Senior Regional Director at GVA, Ian Stringer, has been talking to Future Cities Forum about the transformation of Birmingham from the "motor city" of the 1960s into a headquarters location for top firms, such as HSBC (UK) and the HS2 delivery team. The virtually car-free core of the city, he explains, is helping the quality of life, for shoppers, office workers, families on cultural days out and tourists.
"The city has advanced culturally, with the re-worked New Street Station, the adjoining John Lewis store and the addition of long haul routes from Birmingham airport to the USA and Far East. Advanced manufacturing industries and Jaguar Land rover are still huge assets to the region, but much of the city has been given over to the pedestrian or to more sustainable transport like buses and the metro.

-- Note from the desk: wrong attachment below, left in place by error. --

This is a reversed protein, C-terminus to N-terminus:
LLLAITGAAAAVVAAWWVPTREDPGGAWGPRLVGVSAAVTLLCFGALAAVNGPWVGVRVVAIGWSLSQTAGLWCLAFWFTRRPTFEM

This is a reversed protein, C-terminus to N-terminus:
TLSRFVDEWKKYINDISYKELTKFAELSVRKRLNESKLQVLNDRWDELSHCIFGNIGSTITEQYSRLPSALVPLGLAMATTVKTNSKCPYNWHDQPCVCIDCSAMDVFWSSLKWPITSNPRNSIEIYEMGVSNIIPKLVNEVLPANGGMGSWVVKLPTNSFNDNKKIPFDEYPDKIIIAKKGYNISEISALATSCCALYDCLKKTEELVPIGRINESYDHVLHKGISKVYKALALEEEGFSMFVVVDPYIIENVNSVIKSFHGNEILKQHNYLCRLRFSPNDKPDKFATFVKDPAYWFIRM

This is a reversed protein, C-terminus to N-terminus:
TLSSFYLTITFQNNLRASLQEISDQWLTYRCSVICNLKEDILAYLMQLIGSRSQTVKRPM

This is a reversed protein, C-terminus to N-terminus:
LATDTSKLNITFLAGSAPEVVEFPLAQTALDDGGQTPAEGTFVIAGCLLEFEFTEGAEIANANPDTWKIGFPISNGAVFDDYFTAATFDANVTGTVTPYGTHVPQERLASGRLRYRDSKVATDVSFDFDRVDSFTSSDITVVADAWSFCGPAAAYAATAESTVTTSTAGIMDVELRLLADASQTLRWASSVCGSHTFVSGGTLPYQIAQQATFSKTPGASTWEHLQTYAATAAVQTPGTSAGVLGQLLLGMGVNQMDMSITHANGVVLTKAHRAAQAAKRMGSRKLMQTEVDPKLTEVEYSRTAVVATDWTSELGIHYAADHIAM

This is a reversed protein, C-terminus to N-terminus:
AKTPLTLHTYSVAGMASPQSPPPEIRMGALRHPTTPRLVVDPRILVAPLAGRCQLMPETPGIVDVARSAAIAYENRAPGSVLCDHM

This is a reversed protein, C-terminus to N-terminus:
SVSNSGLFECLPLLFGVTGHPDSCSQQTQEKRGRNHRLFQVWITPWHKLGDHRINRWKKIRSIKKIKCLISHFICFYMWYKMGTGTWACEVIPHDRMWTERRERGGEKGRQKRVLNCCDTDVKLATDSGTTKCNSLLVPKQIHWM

'The quality of the environment is a major factor in attracting investment to Birmingham, with improvement to public space created by walking links between the main stations and the new public realm improvements that have come with the big office projects', Ian states.
'There is no oversupply in offices with the two current major developments - 3 Snow Hill by Ballymore, funded by M&G, and Paradise, which already has a 75% pre-let on One Chamberlain Square to PwC - both due for completion in 2019.
'With a booming university quarter close to the proposed Curzon HS2 station, and plans to regenerate the Digbeth area of the city. Birmingham is on the cusp of real change around city centre living' he adds.
Watch Ian talk about these developments in his video interview above.